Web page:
September is the time of year when our kids go back to school, schedules “normalize” and summer vacations are truly at an end. Commuter traffic picks up and everyone braces for a more rigorous life schedule. As someone who has recently returned from a lovely long vacation I can attest to the pains of “real world re-entry”; it is never as easy as we think it will be. So here are some tips and considerations to make your re-entry back into the “real” world a little easier.
E-mail. If you haven’t looked at your in-box in a few weeks this is going to be ugly. In some cases coming back from vacation means you boot up your computer, try to remember all your passwords and then…wait. Wait for it all to load. Some people try to alleviate this concern by logging in the weekend before they are back. Don’t. Spend that weekend basking in the last rays of vacation bliss, get yourself organized to head back to work by planning meals, getting things prepared and re-committing to all those things you said you would do (or would stop doing, like working late) while you were in an objective state of mind on vacation. When you do log-in, keep your out of office notice on but change it to read that you are back, but in the process of catching up, letting people know there will be a delay in your response. This will buy you some valuable time (at least until coworkers start showing up at your desk). You should also scan your e-mails from newest to oldest just in case the concerns that were raised in older e-mails were solved by your very skilled and wise staff/colleagues. You wouldn’t be the first person to send a well-thought out response to an e-mail that was a week old, only to discover 5 minutes and 4 e-mails further up the stack that your colleagues sorted things out nicely.
Calendar. If you haven’t done so already then schedule time to triage work priorities during the first day you are back. Admittedly this is easier to put in your calendar before you leave on vacation. If you have meetings first thing in the morning of your first day back check to see if you can move them out by a day so you have time to get up-to-speed, frankly you’ll be more productive if you can take that bit of time. Seldom do we have the luxury of a day, but it is important to give yourself the time you need to get back into the game. This day also allows you to get on top of your e-mail (really on top of it, like actually reading messages all the way to the end, not just the stuff in the preview window). It gives you time to sort out your calendar (meetings booked on top of meetings…because you weren’t there to accept things into your calendar and “tentative” time is still fair game for scheduling at most companies). I am aware of a few executives who actually book one extra day of “vacation” and then work from home that day “in stealth mode” to get on top of everything before going back into the office. If you are doing this, remember not to respond to any e-mails (draft them and send them the following day), or the next thing that happens is your phone rings…
Body. While on vacation your body adjusted to eating when it wanted to (and likely what it wanted to) and will not be happy with the stricter schedule of meals upon return to work. Plan for this and bring snacks, at least for the first few days. It is no fun feeling overwhelmed by everything at work AND starving at 10:30 a.m. (you know, when “vacation you” usually had pancakes or omelets after sleeping in). You will also experience a level of sleep deprivation as you adjust to your work-based schedule, which for most of us means rising significantly earlier then we would while enjoying leisure time. You will also need to give your body time to adjust to an earlier bedtime if you were going to sleep later while on vacation. In general you may feel restless and a little cheated that you have to go back to a tighter regime of sleeping and eating. Case in point a close friend of mine e-mailed me last week upon her return to work stating ”…I am confused, it’s 3:00 and there is no martini in my hand…”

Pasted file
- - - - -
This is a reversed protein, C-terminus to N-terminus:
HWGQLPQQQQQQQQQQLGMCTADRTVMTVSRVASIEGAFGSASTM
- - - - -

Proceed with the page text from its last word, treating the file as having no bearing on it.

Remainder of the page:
Mind. As you’ve read through this blog you may have nodded your head or taken note of a few things that resonated for you, and then you actually get back to work and it all quickly goes pear shaped despite your best intentions. If this happens (or if you are expecting this to happen) ask yourself if you were planning on helping others to understand how you can best help them? No one is going to walk into a meeting at 9:00 a.m. on his or her first day back and dazzle. Yes, the ebb and flow of work is relentless and will continue and of course you HAVE to go to that meeting…but what if that meeting had taken place while you were on vacation too? Work will always be relentless; the use of 4-8 work hours to allow you to re-immerse yourself in what is happening and become fully engaged in what is being asked of you is a reasonable request because it is in everyone’s best interests. So before it all gets nuts, decide how you want to go back. What commitments did you make to change things as you lay on the beach and could fully embrace the concept that no one goes to their grave wishing they had spent more time at the office? Did you decide to work less overtime? To be home for dinner? To get out and walk at lunch? Then spend some time turning those intentions into a plan that can withstand even the most demanding work schedule, because those new commitments are really good ideas - you think more clearly when you are on vacation, you are far more objective. Do what “vacation you” tells you to do… you’ll live longer and be happier.
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I believe in empowering others in many tangible ways. When I learn new career strategies or see something that might help others, I share it using my blog and website.